Young children always seem more likely than not to have a fascination with toy train sets. Maybe Thomas the Tank Engine/Thomas the Train has something to do with it?! They love building train sets and making the trains go around the railroad tracks. You can capitalize on this interest by having your students build and do pretend play, all the while allowing you to work on a variety of different speech and language skills with them. I’m sharing 10 skills you can focus on with toy train sets below, so keep reading to get all of my suggestions!
Where Can I Buy a Toy Train Set for My Speech Room?
There are a few different toy train sets available online. One of them is even a Melissa and Doug set, which you know is going to be really well made and high quality! All of the ones I’m suggesting below can be found on Amazon, but you might be able to find them at stores like Target, too. The links below are Amazon affiliate links for your convenience.
Melissa and Doug Take a Long Railroad (This one is great for SLPs who don’t want to assemble a railroad.)
Play-Based Speech Therapy Information
If you are wondering about how to implement play-based therapy in your sessions, check out this blog post for some tips.
Often times in my sessions, I will do a mix of direct structured therapy using a toy and then will allow time for a natural play-based activity time with the toy. This helps me get those direct trials in for certain goals and then allows me to take the child’s lead with the natural play-based time.
Toy trains are a favorite toy for many of my students, so planning therapy around motivating toys keeps students engaged in therapy. Check out 10 ways you can use a toy train set in therapy.
10 Ways to Use a Toy Train in Speech Therapy
1. Teach cause and effect by knocking the train off the track, crashing into something, stopping all of the sudden, letting go of the train to go down the hill, etc. Work on comments about what happened, joint attention, and requests to do it again.
2. Work on sequencing with first, next, and last, or tell a story with the child’s actions and then work on re-telling the sequence. Sequence the steps for a train picking up and dropping off the passengers.
3. Have the students make deliveries with the train. The students describe the items they delivered by attributes. You can also give clues to work on inferencing.
4. Work on mean length utterance and grammar structures for plural tense, present progressive, third person singular, past tense, adjectives, and prepositional phrases.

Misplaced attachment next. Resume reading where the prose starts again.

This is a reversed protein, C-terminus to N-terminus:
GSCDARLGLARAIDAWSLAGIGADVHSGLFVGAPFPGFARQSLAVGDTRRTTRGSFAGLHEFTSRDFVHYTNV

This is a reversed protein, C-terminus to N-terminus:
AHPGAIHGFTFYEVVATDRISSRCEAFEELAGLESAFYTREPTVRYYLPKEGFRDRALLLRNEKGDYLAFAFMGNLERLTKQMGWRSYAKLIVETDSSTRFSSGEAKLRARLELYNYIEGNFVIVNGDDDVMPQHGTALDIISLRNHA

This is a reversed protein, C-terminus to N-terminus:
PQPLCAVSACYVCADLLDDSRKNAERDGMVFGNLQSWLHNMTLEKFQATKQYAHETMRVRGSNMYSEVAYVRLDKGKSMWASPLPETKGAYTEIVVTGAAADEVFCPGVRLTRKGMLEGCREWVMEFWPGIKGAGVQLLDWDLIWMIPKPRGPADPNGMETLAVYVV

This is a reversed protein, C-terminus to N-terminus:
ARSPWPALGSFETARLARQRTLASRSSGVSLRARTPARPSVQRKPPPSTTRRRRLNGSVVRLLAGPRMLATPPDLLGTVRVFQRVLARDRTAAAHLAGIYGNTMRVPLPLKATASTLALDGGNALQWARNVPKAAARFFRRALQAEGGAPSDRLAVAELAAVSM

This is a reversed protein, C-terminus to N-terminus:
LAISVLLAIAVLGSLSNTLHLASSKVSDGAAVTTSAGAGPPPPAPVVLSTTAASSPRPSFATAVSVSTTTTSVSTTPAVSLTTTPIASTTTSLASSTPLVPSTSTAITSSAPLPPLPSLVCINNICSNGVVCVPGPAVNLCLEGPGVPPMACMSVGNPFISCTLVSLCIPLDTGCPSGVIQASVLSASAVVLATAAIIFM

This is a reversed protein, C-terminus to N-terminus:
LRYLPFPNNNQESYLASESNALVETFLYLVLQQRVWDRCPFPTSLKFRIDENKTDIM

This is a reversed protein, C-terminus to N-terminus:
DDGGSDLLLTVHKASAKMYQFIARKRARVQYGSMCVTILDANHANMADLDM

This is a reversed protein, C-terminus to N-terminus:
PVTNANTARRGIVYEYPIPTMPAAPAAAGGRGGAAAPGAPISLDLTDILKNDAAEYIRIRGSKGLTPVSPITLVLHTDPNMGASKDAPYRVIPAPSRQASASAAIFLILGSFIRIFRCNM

5. Work on following directions with basic concepts and prepositions. You can teach basic concepts of up/down when going up a hill on the track. Other basic concepts you can target are around, on/off, and over/under while the child has the train go over or under a bridge.
6. Use the train to work on slow/fast speech for fluency. Have the train get stuck to demonstrate blocks with stuttering.
7. Use the train to help increase articulation or phonology productions. Lay the train sideways and put cotton balls above the train as “smoke” for each production. Take the cotton balls off one by one for more productions.
8. Build a train track. Place mini trinkets or flashcards along the track. Have the train stop at each item to practice, answer a wh- question, describe, use in a sentence, etc.
9. Follow the group’s plan and flexibility with changing the social routine or play routine. One person is the conductor, and all the cabs have to follow the head train.
10. Facilitate pretend play for getting on a train, paying for a ticket, collecting the tickets, and arriving at the destination.
If you want all these ideas handy as you implement play-based therapy, you can add my toy companion cheat sheets for 18 different toys to use in therapy. There is a Spanish and English version. Many SLPs use the resource in therapy to coach staff and parents how to work on skills while playing with toys.
How Do You Use a Toy Train Set in Speech Therapy?
Do you have a fun way to engage your students with a toy train set in speech therapy? Share in the comments, tag me on Instagram @thedabblingspeechie, or email me at firstname.lastname@example.org.
More Toy Speech Therapy Idea Blog Posts
Using toys in speech therapy can be a great way to plan for different goals and help keep your students engaged. Here are more blog posts on how you can use different toys to target lots of goals in therapy: